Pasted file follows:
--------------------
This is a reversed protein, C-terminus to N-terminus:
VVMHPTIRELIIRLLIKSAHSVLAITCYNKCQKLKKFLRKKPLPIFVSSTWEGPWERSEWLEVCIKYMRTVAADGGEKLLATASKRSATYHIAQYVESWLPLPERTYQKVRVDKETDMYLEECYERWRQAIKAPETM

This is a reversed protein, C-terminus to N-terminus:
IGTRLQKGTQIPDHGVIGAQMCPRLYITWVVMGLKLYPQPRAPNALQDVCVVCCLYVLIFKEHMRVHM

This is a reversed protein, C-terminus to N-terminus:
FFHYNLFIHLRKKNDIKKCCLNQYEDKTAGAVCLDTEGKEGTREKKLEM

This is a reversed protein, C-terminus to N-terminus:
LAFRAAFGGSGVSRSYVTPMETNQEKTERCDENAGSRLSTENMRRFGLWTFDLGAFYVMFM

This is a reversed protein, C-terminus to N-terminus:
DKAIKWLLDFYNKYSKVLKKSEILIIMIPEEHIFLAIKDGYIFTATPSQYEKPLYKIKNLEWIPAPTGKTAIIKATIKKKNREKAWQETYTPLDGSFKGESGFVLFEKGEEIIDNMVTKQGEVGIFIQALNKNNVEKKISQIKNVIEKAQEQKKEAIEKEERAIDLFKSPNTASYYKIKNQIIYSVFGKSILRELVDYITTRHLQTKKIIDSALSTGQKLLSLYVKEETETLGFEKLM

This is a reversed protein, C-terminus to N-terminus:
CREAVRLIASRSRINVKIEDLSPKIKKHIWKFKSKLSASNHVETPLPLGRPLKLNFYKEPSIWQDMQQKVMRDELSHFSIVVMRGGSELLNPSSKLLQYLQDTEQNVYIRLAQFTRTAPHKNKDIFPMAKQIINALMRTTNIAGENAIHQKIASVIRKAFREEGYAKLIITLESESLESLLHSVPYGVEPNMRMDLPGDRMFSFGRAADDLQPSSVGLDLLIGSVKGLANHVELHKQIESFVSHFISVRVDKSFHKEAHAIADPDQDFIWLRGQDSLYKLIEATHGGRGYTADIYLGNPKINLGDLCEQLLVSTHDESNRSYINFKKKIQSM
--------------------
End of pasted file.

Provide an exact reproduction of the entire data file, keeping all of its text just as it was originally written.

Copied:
This is a reversed protein, C-terminus to N-terminus:
VVMHPTIRELIIRLLIKSAHSVLAITCYNKCQKLKKFLRKKPLPIFVSSTWEGPWERSEWLEVCIKYMRTVAADGGEKLLATASKRSATYHIAQYVESWLPLPERTYQKVRVDKETDMYLEECYERWRQAIKAPETM

This is a reversed protein, C-terminus to N-terminus:
IGTRLQKGTQIPDHGVIGAQMCPRLYITWVVMGLKLYPQPRAPNALQDVCVVCCLYVLIFKEHMRVHM

This is a reversed protein, C-terminus to N-terminus:
FFHYNLFIHLRKKNDIKKCCLNQYEDKTAGAVCLDTEGKEGTREKKLEM

This is a reversed protein, C-terminus to N-terminus:
LAFRAAFGGSGVSRSYVTPMETNQEKTERCDENAGSRLSTENMRRFGLWTFDLGAFYVMFM

This is a reversed protein, C-terminus to N-terminus:
DKAIKWLLDFYNKYSKVLKKSEILIIMIPEEHIFLAIKDGYIFTATPSQYEKPLYKIKNLEWIPAPTGKTAIIKATIKKKNREKAWQETYTPLDGSFKGESGFVLFEKGEEIIDNMVTKQGEVGIFIQALNKNNVEKKISQIKNVIEKAQEQKKEAIEKEERAIDLFKSPNTASYYKIKNQIIYSVFGKSILRELVDYITTRHLQTKKIIDSALSTGQKLLSLYVKEETETLGFEKLM

This is a reversed protein, C-terminus to N-terminus:
CREAVRLIASRSRINVKIEDLSPKIKKHIWKFKSKLSASNHVETPLPLGRPLKLNFYKEPSIWQDMQQKVMRDELSHFSIVVMRGGSELLNPSSKLLQYLQDTEQNVYIRLAQFTRTAPHKNKDIFPMAKQIINALMRTTNIAGENAIHQKIASVIRKAFREEGYAKLIITLESESLESLLHSVPYGVEPNMRMDLPGDRMFSFGRAADDLQPSSVGLDLLIGSVKGLANHVELHKQIESFVSHFISVRVDKSFHKEAHAIADPDQDFIWLRGQDSLYKLIEATHGGRGYTADIYLGNPKINLGDLCEQLLVSTHDESNRSYINFKKKIQSM